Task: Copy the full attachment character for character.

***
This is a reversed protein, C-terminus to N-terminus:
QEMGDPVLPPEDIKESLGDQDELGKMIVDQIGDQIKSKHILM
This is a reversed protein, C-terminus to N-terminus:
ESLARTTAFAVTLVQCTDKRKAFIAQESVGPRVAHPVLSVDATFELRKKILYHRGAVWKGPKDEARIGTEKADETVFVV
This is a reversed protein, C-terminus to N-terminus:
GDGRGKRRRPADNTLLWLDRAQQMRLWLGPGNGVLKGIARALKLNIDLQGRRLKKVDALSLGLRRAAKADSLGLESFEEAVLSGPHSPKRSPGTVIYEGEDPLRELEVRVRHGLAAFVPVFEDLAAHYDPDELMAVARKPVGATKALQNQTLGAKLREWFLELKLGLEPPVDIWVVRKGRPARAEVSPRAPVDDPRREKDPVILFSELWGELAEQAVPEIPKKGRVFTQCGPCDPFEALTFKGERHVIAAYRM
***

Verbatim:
This is a reversed protein, C-terminus to N-terminus:
QEMGDPVLPPEDIKESLGDQDELGKMIVDQIGDQIKSKHILM
This is a reversed protein, C-terminus to N-terminus:
ESLARTTAFAVTLVQCTDKRKAFIAQESVGPRVAHPVLSVDATFELRKKILYHRGAVWKGPKDEARIGTEKADETVFVV
This is a reversed protein, C-terminus to N-terminus:
GDGRGKRRRPADNTLLWLDRAQQMRLWLGPGNGVLKGIARALKLNIDLQGRRLKKVDALSLGLRRAAKADSLGLESFEEAVLSGPHSPKRSPGTVIYEGEDPLRELEVRVRHGLAAFVPVFEDLAAHYDPDELMAVARKPVGATKALQNQTLGAKLREWFLELKLGLEPPVDIWVVRKGRPARAEVSPRAPVDDPRREKDPVILFSELWGELAEQAVPEIPKKGRVFTQCGPCDPFEALTFKGERHVIAAYRM